Mary Elizabeth McKenna

Mary Elizabeth McKenna (nee John) died on August 1, 2020, at the age of 97. The longest living member of the Minnesota Branch of NLAPW, she was a modest, sweet, caring, and strong woman. She seemed to prefer listening rather than talking, although she probably had more to talk about than anyone.

Born and raised in Browerville, Minnesota, McKenna studied and practiced teaching at St. Cloud State (career 1) before joining the U.S. Cadet Nurses program in World War II and serving in Washington, D.C. (career 2).

She met her beloved husband, Peter “Pete” J. McKenna Jr., when he was a patient on her ward, and when they were married in June 1949, she began her third and fourth careers as wife and mother. Returning to Minnesota in 1951, the family lived first in Minneapolis and then Richfield, where, in her fifth career, McKenna and her husband ran a Catholic gift store called the Marian Shop for 15 years. She returned briefly to nursing before launching her sixth and seventh careers as published author and professional volunteer.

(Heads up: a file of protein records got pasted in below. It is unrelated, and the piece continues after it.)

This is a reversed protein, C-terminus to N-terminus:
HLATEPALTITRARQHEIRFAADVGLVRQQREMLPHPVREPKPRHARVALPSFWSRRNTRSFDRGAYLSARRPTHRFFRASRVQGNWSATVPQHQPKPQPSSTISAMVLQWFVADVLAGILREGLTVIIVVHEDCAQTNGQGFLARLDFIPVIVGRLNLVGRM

As a writer, McKenna got most of her inspiration from the large family that was buzzing all around her. As a volunteer, she provided thousands of hours of pastoral care at Abbott Hospital; delivered Meals on Wheels; supported numerous activities at Assumption Church, including writing the definitive history of the parish, which she joined in 1954 and continued to sustain for more than 65 years; and served as a global ambassador for the Friendship Force, a people-to-people program launched by Jimmy and Rosalynn Carter that brought the McKennas to a dozen countries throughout the world.

Over her long life, she has met presidents, kings, Hollywood celebrities — and even a pope or two — but never lost her small-town values and senses of humility, compassion, pure wonder, joy, and laughter about all the opportunities God opened to her.